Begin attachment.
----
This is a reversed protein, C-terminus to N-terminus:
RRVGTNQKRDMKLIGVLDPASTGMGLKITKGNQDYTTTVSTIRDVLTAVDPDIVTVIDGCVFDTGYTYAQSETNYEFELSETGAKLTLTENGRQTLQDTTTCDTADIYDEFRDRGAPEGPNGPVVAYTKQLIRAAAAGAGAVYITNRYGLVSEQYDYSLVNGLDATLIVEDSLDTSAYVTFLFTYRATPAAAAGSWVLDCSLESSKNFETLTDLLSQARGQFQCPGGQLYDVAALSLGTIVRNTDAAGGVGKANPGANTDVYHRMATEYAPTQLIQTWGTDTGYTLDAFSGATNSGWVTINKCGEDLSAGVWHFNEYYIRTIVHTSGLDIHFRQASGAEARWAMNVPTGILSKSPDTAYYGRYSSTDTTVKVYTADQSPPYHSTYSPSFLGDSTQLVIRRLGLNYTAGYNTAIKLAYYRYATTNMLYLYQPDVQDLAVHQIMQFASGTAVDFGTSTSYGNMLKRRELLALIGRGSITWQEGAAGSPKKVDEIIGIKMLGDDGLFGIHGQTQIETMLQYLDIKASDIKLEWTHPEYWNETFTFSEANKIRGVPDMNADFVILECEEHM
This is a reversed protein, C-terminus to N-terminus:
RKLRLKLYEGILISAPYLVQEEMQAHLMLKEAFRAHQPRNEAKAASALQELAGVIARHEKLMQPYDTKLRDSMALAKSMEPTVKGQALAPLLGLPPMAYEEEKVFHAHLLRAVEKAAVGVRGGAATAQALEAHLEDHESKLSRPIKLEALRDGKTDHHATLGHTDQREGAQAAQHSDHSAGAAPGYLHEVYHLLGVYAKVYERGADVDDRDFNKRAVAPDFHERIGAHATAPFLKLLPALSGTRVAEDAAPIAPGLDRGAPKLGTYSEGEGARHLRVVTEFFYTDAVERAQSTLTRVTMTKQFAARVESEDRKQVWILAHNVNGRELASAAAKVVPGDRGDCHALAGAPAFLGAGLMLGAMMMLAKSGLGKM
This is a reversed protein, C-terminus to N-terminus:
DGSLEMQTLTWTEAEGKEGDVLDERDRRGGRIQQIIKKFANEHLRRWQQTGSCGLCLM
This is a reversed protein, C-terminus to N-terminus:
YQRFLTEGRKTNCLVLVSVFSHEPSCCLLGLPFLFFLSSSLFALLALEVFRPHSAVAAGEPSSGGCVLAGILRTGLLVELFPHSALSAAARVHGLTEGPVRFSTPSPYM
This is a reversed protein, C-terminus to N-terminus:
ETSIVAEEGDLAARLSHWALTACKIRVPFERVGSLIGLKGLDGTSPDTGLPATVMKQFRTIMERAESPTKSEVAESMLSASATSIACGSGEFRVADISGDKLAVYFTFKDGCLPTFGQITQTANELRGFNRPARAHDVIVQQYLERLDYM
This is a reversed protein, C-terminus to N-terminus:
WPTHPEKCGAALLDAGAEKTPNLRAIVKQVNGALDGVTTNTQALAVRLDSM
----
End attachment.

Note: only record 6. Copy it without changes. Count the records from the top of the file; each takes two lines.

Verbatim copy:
This is a reversed protein, C-terminus to N-terminus:
WPTHPEKCGAALLDAGAEKTPNLRAIVKQVNGALDGVTTNTQALAVRLDSM